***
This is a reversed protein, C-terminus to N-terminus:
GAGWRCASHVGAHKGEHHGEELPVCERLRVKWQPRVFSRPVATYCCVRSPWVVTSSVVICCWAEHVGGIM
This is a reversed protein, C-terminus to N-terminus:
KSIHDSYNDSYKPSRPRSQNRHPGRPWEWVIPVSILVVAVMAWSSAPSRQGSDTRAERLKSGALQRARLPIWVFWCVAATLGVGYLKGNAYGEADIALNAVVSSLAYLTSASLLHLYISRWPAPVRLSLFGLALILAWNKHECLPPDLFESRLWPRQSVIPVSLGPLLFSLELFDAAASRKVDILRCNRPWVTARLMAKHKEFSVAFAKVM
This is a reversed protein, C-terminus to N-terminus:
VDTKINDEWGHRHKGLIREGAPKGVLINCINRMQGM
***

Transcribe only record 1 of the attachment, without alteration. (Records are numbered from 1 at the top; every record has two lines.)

This is a reversed protein, C-terminus to N-terminus:
GAGWRCASHVGAHKGEHHGEELPVCERLRVKWQPRVFSRPVATYCCVRSPWVVTSSVVICCWAEHVGGIM